We’ve spoken about meditation before as a method for relaxing, as well as reducing anxiety and stress. Most of us have heard about the benefits gained through meditation, but even so how many people actually meditate on a regular basis? Let’s look at the science behind this popular practise and discover exactly what meditation does to our brains.
To understand meditation we need to look at our brain waves when we are in different states of mind. When it comes to brain waves the slower they are, the more time we have between thoughts. This means our minds are less cluttered and generally we make better decisions.
This is a state of hyperactivity when brain waves are between 30-100 Hz. It’s the best state of mind to learn new things, to retain information and for memory recall. However too much of this state of mind can cause anxiety and stress.
The beta state is often described as the ‘thinking mind’ and it’s the state we spend most of the time in. Brain waves range between 13-30 Hz, we are alert during beta, but not hyperactive.
This is a relaxed state of mind with brain waves between 9-13 Hz. We come out of the thinking state and enter a peaceful realm. We are aware of everything happening around us however, our reactions and responses are not as sharp during the alpha state.
During theta our consciousness begins to reduce, we are better able to visualise in comparison to thinking and we typically start to feel drowsy. It’s the state of mind at which we can begin to start the process of meditation. Brain waves range between 4-8 Hz.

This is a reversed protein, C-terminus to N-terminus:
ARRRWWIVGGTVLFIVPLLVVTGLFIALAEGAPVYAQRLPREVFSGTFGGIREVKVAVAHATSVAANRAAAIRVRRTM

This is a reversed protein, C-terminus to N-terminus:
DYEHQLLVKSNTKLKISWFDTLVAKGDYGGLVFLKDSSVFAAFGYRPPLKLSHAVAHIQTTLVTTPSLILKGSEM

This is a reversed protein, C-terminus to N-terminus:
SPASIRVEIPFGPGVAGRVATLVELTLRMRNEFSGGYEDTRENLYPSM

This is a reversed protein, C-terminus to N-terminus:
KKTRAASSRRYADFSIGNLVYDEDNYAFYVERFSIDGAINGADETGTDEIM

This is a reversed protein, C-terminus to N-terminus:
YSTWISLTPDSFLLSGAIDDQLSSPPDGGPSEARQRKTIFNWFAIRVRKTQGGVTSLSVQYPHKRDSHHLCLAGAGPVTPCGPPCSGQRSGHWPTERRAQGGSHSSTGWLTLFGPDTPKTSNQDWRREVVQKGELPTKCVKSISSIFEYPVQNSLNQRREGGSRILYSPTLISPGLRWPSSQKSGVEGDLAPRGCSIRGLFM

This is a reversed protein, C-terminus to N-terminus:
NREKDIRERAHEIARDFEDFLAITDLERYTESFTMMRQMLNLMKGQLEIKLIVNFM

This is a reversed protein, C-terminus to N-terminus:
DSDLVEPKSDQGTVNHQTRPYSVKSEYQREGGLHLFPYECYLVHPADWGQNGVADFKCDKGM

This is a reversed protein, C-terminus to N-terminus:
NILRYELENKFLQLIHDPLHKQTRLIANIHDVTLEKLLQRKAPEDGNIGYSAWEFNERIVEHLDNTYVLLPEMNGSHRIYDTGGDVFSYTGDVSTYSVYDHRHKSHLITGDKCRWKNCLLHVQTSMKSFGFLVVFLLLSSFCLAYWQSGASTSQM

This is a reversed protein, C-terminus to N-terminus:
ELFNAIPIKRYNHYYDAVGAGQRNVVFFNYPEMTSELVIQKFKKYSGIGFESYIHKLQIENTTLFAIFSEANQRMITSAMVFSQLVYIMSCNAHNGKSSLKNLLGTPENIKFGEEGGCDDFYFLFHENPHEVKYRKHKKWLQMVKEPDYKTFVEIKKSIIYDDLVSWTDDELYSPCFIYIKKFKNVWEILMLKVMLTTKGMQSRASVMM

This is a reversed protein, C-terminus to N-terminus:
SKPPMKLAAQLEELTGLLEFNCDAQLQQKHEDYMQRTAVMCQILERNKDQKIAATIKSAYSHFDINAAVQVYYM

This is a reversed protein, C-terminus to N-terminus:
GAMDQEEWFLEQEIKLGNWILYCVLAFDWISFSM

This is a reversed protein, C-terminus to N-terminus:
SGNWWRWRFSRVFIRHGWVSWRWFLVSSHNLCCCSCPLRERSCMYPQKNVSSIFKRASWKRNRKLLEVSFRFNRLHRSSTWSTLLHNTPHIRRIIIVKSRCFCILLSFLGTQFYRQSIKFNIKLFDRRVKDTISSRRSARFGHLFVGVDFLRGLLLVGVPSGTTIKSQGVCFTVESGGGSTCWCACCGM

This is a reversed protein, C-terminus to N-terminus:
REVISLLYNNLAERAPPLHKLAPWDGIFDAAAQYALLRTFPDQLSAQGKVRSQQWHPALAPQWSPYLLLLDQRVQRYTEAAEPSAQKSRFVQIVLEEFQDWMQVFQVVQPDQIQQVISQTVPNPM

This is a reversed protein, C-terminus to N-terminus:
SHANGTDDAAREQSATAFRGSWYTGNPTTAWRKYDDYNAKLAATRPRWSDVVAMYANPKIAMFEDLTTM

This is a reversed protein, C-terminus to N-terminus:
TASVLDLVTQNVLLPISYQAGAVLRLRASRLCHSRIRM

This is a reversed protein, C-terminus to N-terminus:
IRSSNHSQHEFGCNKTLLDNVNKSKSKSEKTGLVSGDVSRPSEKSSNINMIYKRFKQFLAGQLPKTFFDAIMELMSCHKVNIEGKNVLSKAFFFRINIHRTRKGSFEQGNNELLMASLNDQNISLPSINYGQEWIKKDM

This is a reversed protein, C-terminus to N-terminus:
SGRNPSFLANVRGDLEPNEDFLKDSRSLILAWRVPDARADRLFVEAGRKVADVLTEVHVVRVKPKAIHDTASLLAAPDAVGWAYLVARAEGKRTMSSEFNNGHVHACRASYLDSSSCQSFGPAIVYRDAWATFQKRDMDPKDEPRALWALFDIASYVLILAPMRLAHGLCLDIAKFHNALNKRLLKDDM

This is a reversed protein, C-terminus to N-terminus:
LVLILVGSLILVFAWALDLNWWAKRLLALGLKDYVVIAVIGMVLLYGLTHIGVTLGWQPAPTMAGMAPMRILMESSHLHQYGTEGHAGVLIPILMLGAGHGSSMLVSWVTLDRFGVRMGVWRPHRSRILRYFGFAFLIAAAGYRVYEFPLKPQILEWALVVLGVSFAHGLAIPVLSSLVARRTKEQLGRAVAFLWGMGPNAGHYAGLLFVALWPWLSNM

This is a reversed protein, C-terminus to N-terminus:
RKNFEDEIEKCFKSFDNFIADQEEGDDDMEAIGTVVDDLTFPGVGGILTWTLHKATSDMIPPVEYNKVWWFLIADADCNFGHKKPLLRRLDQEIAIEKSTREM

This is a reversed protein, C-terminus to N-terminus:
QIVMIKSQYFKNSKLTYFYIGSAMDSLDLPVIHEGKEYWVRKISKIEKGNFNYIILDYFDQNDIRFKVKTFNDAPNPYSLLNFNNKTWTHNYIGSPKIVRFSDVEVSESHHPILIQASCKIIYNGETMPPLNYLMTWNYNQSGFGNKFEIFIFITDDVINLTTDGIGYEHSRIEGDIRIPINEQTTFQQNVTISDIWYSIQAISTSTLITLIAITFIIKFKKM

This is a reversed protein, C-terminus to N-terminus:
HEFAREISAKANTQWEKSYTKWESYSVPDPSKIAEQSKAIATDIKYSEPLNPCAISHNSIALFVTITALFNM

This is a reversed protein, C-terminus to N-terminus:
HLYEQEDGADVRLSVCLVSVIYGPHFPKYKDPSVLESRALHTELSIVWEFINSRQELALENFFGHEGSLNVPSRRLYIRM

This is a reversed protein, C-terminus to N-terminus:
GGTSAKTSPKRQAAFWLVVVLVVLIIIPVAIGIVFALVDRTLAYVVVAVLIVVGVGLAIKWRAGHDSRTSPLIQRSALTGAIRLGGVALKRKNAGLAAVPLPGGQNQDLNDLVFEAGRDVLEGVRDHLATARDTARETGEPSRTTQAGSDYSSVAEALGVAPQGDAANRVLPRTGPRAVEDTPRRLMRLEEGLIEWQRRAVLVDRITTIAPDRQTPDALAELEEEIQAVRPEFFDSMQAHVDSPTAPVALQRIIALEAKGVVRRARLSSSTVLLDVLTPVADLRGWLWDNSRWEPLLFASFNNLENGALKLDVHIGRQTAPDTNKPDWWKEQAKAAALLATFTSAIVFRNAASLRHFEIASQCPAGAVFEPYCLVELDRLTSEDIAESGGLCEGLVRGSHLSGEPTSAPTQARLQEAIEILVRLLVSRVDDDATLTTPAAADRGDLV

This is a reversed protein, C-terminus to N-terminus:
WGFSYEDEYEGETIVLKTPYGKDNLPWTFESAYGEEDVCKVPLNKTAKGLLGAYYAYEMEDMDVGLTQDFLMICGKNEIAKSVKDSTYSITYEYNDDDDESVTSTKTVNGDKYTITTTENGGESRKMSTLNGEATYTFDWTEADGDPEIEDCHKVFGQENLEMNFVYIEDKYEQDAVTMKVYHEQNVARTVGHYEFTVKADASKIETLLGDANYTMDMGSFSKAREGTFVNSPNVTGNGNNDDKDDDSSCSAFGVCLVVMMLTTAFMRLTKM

These are the lowest frequency brain waves recorded in a human. They are important for healing and to restore the body and mind. We experience delta brain waves during sleep with frequencies ranging from 1-3 Hz. Some Tibetan monks have been known to reach this state whilst awake, but this takes years of practise and is not something that is easily done.
Someone who suffers with anxiety typically has over-stimulation of gamma or beta waves and not enough of the lower frequency states such as theta and delta. This is where meditation comes in, think of it as exercising the brain in order to help it reach those desired calming brain waves.The best part is that meditating is easy to do, just 10-15 minutes a day can do absolute wonders in the long run. Here are the steps:
- Find a quiet place and sit comfortably with your back straight
- Focus your mind on your breath and try to follow it in and out
- As you breath in & out say out loud ‘breath in, breath out’. This helps you stay in time with your breath and focuses your attention here to stop it from wandering
- If distracting thoughts pop into your head try to let them pass by and return to your breathing.